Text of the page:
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The United States spent $725 billion on national defense during fiscal year (FY) 2020 according to the Office of Management and Budget, which amounts to 11 percent of federal spending.
Here’s an overview of inflation, why it matters, and how it’s managed.
These infographics portray headline results from each national survey that can help inform policymakers during and after this crisis.
A key assessment of poverty in America is the Official Poverty Measure (OPM), which is calculated by the United States Census Bureau using a range of income and economic data.
By making gradual changes to federal spending and revenue, lawmakers can not only stabilize our fiscal outlook, but provide long-run economic benefits for American families (in terms of real GNP growth) without inflicting undue damage on the U.S. economy in the near term.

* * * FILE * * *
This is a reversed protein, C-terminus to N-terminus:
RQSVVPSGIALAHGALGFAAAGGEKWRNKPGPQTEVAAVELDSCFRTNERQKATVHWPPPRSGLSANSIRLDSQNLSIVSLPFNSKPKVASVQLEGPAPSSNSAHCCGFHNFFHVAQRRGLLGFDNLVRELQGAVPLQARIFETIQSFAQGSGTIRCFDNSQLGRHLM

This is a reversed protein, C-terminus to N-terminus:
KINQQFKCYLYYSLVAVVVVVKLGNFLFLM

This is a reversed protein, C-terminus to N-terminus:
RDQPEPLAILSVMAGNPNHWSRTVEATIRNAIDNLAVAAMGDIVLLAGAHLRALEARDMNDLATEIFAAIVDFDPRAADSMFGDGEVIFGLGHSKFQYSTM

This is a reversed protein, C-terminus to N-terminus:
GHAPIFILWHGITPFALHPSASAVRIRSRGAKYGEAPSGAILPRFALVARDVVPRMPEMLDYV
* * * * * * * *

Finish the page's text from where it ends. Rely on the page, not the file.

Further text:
On our current path, CBO projects that deficits will reach $1.0 trillion by 2022 and total $10.1 trillion over the next ten years.
A large, comprehensive plan that addresses our long-term structural deficits is clearly the best way forward for America’s future economy. However, more modest proposals, which would begin to take meaningful steps towards putting our debt on a sustainable path, would also be worthwhile.
Our fiscal goal must be to stabilize the debt as a share of the economy, and put it on a downward path for the longer term.
As policymakers consider how best to address our looming fiscal challenges, there is a growing debate about whether the U.S. can reduce defense spending without jeopardizing its national security.